Trading versus Poker

A comparison

With permission from Mr Subliminal of Las Vegas I have reproduced and edited a comparison of trading and poker that he recently wrote.

Similarities between a trade and a hand of poker

Trading Poker
Outcome is uncertain. Outcome is uncertain
Zero sum game (ignores commissions and assumes futures). Zero sum game (ignores rake).
At any time, a trader may elect to stay out of the market at no cost. (software and DSL costs are assumed to be running expenses.) At any time a player may elect to stay out of a hand at no cost. (Blinds and antes are assumed to be running expenses.) Alternatively, the player may elect to leave the table.
Information may be gleaned about the opponents. Information may be gleaned about the other players.

Differences between a trade and a hand of poker

Trading Poker
Opponents and their numbers are unknown. Opponents and their numbers are known.
Once a trade is initiated, a trader can do nothing more to influence the outcome of that particular trade. A player, because of the betting structure, may influence the actions of other players and hence the outcome of the hand.
A trade, once initiated, may be closed out at any time only by the trader. A hand of poker, once initiated, may be prematurely completed by the action of the player e.g. he folds, or by the action of others e.g. everyone else folds.
A trade does not have a predefined length of time. A hand of poker has a fixed, predefined length (of time).
A trade may be "prematurely" closed for either a profit or loss by the trader. A player can only prematurely complete a hand for a loss.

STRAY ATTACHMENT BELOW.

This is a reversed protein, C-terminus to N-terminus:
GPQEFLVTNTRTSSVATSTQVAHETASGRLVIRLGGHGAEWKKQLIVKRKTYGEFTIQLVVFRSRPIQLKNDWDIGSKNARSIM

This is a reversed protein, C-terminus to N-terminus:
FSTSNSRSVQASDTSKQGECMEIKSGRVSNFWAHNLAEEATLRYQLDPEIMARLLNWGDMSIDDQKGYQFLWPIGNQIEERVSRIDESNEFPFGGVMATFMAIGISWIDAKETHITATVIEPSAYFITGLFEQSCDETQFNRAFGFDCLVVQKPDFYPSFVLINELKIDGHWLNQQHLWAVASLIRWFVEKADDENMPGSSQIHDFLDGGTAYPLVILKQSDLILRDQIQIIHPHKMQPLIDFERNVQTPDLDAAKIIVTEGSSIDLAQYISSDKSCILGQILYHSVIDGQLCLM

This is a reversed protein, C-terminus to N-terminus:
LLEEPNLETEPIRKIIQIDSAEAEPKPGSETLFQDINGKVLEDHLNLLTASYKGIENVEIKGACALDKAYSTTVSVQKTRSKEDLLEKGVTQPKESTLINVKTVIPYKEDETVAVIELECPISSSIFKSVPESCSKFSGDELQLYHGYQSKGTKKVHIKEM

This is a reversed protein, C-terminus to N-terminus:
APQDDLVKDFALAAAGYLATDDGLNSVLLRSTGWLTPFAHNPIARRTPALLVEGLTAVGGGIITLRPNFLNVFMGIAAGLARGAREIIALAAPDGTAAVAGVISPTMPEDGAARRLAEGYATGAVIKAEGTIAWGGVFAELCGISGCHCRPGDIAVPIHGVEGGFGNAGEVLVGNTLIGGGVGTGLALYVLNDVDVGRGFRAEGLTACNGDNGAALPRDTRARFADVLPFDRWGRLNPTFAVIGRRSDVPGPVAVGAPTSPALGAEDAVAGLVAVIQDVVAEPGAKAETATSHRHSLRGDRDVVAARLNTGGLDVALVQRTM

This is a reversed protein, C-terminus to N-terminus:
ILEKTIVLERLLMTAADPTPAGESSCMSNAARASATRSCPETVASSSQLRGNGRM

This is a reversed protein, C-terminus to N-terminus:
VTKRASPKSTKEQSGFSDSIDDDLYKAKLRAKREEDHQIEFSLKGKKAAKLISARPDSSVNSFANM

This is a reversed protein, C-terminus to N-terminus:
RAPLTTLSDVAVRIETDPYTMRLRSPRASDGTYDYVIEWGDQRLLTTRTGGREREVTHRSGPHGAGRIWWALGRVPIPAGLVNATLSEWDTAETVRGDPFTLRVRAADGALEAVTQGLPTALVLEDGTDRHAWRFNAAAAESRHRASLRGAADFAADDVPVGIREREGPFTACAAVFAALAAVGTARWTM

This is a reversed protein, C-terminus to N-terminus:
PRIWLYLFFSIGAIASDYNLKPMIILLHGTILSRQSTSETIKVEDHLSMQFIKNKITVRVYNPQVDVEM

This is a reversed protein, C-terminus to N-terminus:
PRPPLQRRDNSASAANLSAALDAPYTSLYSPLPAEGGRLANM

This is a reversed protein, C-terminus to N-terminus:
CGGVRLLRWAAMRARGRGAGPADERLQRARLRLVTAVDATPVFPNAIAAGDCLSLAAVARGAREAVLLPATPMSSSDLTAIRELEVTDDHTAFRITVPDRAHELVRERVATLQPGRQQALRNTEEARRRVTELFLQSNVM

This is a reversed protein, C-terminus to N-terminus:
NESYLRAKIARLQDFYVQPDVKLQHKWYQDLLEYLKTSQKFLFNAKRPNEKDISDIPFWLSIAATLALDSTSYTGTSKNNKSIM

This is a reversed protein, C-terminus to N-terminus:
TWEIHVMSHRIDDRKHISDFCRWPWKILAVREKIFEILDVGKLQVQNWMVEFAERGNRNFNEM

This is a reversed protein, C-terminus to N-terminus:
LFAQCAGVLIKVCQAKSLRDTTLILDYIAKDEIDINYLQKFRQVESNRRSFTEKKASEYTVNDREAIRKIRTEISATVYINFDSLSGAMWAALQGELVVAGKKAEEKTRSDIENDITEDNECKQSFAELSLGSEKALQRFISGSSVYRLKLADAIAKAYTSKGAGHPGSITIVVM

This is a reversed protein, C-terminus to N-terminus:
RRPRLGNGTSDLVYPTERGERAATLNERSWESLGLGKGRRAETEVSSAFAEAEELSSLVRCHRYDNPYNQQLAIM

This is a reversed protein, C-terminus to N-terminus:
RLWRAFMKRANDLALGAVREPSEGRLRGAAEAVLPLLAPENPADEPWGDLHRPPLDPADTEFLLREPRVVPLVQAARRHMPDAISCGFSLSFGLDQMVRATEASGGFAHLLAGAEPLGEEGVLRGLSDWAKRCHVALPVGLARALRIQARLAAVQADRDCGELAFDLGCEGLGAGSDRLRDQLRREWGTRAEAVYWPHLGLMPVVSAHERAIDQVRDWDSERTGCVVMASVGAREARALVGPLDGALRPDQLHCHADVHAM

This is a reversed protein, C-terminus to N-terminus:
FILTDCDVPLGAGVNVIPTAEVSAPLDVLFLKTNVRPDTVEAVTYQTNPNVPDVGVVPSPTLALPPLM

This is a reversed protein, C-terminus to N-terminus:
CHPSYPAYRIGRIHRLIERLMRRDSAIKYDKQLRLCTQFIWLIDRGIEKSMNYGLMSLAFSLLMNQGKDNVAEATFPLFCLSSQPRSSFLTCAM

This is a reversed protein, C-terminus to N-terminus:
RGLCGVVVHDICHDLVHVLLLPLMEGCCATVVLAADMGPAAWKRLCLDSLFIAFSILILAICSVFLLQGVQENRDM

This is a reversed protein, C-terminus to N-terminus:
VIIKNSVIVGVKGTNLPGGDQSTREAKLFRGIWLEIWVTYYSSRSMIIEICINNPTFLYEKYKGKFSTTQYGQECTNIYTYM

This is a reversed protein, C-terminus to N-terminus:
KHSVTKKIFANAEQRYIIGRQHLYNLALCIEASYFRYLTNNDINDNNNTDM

At all times during a trade, the P&L is uniquely and unambiguously defined. At all times during a hand, the player's equity in the pot can only be subjectively estimated using incomplete information (in most instances).
As a corollary to the above, the intra-trade equity curve is generally smooth and continuous. The intra-hand equity curve is jumpy and discrete.
A trader will rarely see profits snatched away from him suddenly; his pain is of a more gradually built-up nature. A player will encounter many "bad beats" with their accompanying psychological pain.
A trader may predefine profit target and stop loss. A player will have different losses and profits depending on the particular hand. In fact optimal play negates the notion of a stop loss.

Zen and the Art of Poker

It is ironic but strangely fitting that one of the best books on trading psychology is a flimsy little throwaway paperback that was not written about trading at all: Zen and the Art of Poker

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